# Resource required for learning simulations in physics

I know basic programming in C and Fortran. I want to learn simple simulations in physics to have some idea about it. Right now I don't have any idea about it. Can someone refer some online/offline sources (at beginner level) from where I can have a clear understanding of what simulation means and how is it done? If there are beginner level textbooks on physics simulations please also refer.

Right now as a beginner, I am not interested in specialized or research-level simulation techniques. Rather than simulation for basic textbook problems in classical or quantum mechanics, if possible. Since I don't have any understanding of what a simulation is I could not be more specific. Sorry about that.

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• Pick up a book on numerical methods for engineers, or numerical methods for ordinary differential equations. In general, the requirements for simulation is calculus, programming, and geometry. – ja72 Apr 30 '18 at 14:54
• This will also depend on what you want to simulate. – Kyle Kanos Apr 30 '18 at 16:01
• @KyleKanos I've heard of something called Monte Carlo simulation. – mithusengupta123 Apr 30 '18 at 17:11
• Okay. So does that mean you want more resources in MC simulations? That's still fairly broad because it can be used for a number of things: stochastic processes, numerical integration, synthetic data analysis, and so on. – Kyle Kanos Apr 30 '18 at 17:13
• I've heard of MC simulation in the context of phase transition. So maybe I what to know what that means, for example. – mithusengupta123 Apr 30 '18 at 17:17

what simulation means and how is it done?

In a physics simulation you typically start from the assumption that

1. some laws are valid and relevant, and
2. some elements / boundary conditions are present.

From which you, numerically, determine implications.

For instance, you might assume:
- Newton's laws,
- perfectly elastic collisions,

consider the elements:
- gravitational force $F_g$,
- particle with mass $m$,
- an infinite, immovable horizontal surface,
- particle with zero initial velocity and initial position at height $h$,

and then proceed to, e.g., numerically integrate the corresponding differential equations (being careful about the discontinuities at the collisions); obtaining, e.g., that the particle's movement is periodic.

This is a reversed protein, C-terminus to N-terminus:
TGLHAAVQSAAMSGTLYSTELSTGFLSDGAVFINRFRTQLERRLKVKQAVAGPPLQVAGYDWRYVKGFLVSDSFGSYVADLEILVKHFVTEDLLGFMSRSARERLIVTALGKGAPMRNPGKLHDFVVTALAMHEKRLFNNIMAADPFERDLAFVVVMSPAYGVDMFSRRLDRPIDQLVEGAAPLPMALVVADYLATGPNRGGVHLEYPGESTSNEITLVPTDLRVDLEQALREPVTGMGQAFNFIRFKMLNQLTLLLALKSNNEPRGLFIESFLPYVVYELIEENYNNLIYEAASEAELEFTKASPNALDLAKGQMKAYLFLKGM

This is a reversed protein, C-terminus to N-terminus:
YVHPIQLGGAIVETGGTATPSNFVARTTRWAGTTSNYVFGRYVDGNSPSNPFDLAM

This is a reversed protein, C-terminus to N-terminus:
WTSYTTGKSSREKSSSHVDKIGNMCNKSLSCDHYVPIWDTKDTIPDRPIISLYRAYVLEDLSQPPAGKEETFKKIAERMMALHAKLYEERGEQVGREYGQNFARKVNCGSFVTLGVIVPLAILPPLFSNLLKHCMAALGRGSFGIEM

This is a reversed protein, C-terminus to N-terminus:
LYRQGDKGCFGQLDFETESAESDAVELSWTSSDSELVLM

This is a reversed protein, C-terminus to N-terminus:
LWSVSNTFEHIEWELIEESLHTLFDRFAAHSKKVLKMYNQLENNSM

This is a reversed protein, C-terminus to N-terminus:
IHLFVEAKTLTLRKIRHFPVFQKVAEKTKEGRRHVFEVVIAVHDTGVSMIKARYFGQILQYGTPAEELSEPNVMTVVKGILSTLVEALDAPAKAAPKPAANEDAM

• What is the difference between numerical codes to solve a differential equation or some physics equation on one hand and simulating something on the other? – mithusengupta123 May 18 '18 at 4:08
• @mithusengupta123 Computer simulation is the more general case, outlined in the points 1 and 2. The laws mentioned in point 1 might be written in the form of differential equations (and then the simulation can be performed using the codes you mention) or some other description, such as mappings, Monte Carlo, among others. – stafusa May 18 '18 at 7:11

"Simulation" can refer to more than one process of estimating the behavior of a system or quantities that can be compared to measurement.

It may be helpful to choose a type of process you are interested in and develop a physics based simulation of it.

Keep in mind that a numerical method is not necessary for building a simulation and that computers are not necessary for numerical estimates. Hence, there are at least three distinct disciplines being discussed.

As an example, projectiles (baseballs, munitions, missiles) can be "modeled" using results straight from a high school book: x-x0 = vx0*t, y-y0 = vy0*t - 0.5*|g|*t^2. One does not need a computer, maybe a calculator if your arithmetic is rusty, to evaluate quantities based on this system of equations. The real issue for the modeler is "does this model accurately represent the system to which it is applied", "can I trust the estimates"?

You might be surprised at just how much can be squeezed from known exact solutions when they are applied thoughtfully.